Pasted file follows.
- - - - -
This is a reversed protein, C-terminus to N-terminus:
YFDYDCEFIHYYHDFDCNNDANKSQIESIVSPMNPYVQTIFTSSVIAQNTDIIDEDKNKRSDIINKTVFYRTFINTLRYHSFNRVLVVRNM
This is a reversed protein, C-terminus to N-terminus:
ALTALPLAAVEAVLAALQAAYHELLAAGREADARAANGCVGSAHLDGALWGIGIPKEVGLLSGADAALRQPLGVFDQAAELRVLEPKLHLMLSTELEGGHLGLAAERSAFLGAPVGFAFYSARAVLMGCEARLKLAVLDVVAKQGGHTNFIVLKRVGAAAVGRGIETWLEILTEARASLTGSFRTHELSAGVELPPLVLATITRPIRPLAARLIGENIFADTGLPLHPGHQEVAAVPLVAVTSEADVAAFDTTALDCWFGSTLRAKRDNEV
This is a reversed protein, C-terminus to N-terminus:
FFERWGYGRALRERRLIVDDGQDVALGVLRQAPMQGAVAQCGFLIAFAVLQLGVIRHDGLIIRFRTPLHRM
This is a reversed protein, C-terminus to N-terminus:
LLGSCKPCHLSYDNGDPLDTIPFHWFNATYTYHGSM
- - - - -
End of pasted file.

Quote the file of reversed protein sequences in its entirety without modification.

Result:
This is a reversed protein, C-terminus to N-terminus:
YFDYDCEFIHYYHDFDCNNDANKSQIESIVSPMNPYVQTIFTSSVIAQNTDIIDEDKNKRSDIINKTVFYRTFINTLRYHSFNRVLVVRNM
This is a reversed protein, C-terminus to N-terminus:
ALTALPLAAVEAVLAALQAAYHELLAAGREADARAANGCVGSAHLDGALWGIGIPKEVGLLSGADAALRQPLGVFDQAAELRVLEPKLHLMLSTELEGGHLGLAAERSAFLGAPVGFAFYSARAVLMGCEARLKLAVLDVVAKQGGHTNFIVLKRVGAAAVGRGIETWLEILTEARASLTGSFRTHELSAGVELPPLVLATITRPIRPLAARLIGENIFADTGLPLHPGHQEVAAVPLVAVTSEADVAAFDTTALDCWFGSTLRAKRDNEV
This is a reversed protein, C-terminus to N-terminus:
FFERWGYGRALRERRLIVDDGQDVALGVLRQAPMQGAVAQCGFLIAFAVLQLGVIRHDGLIIRFRTPLHRM
This is a reversed protein, C-terminus to N-terminus:
LLGSCKPCHLSYDNGDPLDTIPFHWFNATYTYHGSM